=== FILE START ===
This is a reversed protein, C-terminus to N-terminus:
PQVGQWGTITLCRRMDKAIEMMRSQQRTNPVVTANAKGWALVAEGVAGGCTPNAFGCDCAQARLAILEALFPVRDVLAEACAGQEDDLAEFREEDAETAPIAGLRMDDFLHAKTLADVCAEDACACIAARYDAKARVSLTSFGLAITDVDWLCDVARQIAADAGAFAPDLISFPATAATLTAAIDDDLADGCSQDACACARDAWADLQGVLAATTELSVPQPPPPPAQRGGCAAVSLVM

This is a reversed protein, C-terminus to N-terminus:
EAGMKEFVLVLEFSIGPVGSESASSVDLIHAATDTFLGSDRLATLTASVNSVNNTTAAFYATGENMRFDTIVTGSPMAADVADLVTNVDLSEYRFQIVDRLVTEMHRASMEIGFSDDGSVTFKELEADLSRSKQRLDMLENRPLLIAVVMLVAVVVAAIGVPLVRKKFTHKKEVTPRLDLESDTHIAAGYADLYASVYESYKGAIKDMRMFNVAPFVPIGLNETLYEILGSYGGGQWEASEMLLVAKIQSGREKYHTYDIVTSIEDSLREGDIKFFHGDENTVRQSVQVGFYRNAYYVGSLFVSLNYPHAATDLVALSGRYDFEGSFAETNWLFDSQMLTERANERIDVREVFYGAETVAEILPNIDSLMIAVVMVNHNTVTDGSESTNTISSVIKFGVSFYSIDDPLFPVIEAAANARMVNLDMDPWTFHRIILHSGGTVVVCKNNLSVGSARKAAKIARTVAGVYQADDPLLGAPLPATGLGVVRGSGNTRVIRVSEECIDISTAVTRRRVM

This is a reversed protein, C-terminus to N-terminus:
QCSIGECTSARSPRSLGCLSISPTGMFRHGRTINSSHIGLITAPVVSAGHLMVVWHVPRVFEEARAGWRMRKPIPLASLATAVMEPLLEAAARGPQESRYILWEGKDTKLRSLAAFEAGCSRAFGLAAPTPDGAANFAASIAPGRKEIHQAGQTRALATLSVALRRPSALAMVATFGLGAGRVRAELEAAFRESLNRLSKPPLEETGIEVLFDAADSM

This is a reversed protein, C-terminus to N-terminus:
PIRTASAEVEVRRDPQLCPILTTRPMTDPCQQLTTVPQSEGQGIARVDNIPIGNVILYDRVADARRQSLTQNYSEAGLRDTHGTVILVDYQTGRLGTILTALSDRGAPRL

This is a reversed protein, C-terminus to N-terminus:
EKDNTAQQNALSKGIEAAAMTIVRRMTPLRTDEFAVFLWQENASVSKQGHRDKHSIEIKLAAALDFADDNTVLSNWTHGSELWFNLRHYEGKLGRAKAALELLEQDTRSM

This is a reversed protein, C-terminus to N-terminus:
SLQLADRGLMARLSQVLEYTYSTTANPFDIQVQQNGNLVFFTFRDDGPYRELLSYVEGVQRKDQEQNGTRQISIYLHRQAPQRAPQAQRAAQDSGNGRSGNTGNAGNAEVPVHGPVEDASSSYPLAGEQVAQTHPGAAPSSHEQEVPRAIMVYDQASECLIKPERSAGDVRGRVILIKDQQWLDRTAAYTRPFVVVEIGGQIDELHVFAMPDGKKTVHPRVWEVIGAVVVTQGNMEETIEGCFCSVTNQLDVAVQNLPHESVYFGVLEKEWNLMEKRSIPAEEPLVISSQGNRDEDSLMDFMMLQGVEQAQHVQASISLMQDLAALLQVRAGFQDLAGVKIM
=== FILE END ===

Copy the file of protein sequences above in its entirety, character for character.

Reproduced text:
This is a reversed protein, C-terminus to N-terminus:
PQVGQWGTITLCRRMDKAIEMMRSQQRTNPVVTANAKGWALVAEGVAGGCTPNAFGCDCAQARLAILEALFPVRDVLAEACAGQEDDLAEFREEDAETAPIAGLRMDDFLHAKTLADVCAEDACACIAARYDAKARVSLTSFGLAITDVDWLCDVARQIAADAGAFAPDLISFPATAATLTAAIDDDLADGCSQDACACARDAWADLQGVLAATTELSVPQPPPPPAQRGGCAAVSLVM

This is a reversed protein, C-terminus to N-terminus:
EAGMKEFVLVLEFSIGPVGSESASSVDLIHAATDTFLGSDRLATLTASVNSVNNTTAAFYATGENMRFDTIVTGSPMAADVADLVTNVDLSEYRFQIVDRLVTEMHRASMEIGFSDDGSVTFKELEADLSRSKQRLDMLENRPLLIAVVMLVAVVVAAIGVPLVRKKFTHKKEVTPRLDLESDTHIAAGYADLYASVYESYKGAIKDMRMFNVAPFVPIGLNETLYEILGSYGGGQWEASEMLLVAKIQSGREKYHTYDIVTSIEDSLREGDIKFFHGDENTVRQSVQVGFYRNAYYVGSLFVSLNYPHAATDLVALSGRYDFEGSFAETNWLFDSQMLTERANERIDVREVFYGAETVAEILPNIDSLMIAVVMVNHNTVTDGSESTNTISSVIKFGVSFYSIDDPLFPVIEAAANARMVNLDMDPWTFHRIILHSGGTVVVCKNNLSVGSARKAAKIARTVAGVYQADDPLLGAPLPATGLGVVRGSGNTRVIRVSEECIDISTAVTRRRVM

This is a reversed protein, C-terminus to N-terminus:
QCSIGECTSARSPRSLGCLSISPTGMFRHGRTINSSHIGLITAPVVSAGHLMVVWHVPRVFEEARAGWRMRKPIPLASLATAVMEPLLEAAARGPQESRYILWEGKDTKLRSLAAFEAGCSRAFGLAAPTPDGAANFAASIAPGRKEIHQAGQTRALATLSVALRRPSALAMVATFGLGAGRVRAELEAAFRESLNRLSKPPLEETGIEVLFDAADSM

This is a reversed protein, C-terminus to N-terminus:
PIRTASAEVEVRRDPQLCPILTTRPMTDPCQQLTTVPQSEGQGIARVDNIPIGNVILYDRVADARRQSLTQNYSEAGLRDTHGTVILVDYQTGRLGTILTALSDRGAPRL

This is a reversed protein, C-terminus to N-terminus:
EKDNTAQQNALSKGIEAAAMTIVRRMTPLRTDEFAVFLWQENASVSKQGHRDKHSIEIKLAAALDFADDNTVLSNWTHGSELWFNLRHYEGKLGRAKAALELLEQDTRSM

This is a reversed protein, C-terminus to N-terminus:
SLQLADRGLMARLSQVLEYTYSTTANPFDIQVQQNGNLVFFTFRDDGPYRELLSYVEGVQRKDQEQNGTRQISIYLHRQAPQRAPQAQRAAQDSGNGRSGNTGNAGNAEVPVHGPVEDASSSYPLAGEQVAQTHPGAAPSSHEQEVPRAIMVYDQASECLIKPERSAGDVRGRVILIKDQQWLDRTAAYTRPFVVVEIGGQIDELHVFAMPDGKKTVHPRVWEVIGAVVVTQGNMEETIEGCFCSVTNQLDVAVQNLPHESVYFGVLEKEWNLMEKRSIPAEEPLVISSQGNRDEDSLMDFMMLQGVEQAQHVQASISLMQDLAALLQVRAGFQDLAGVKIM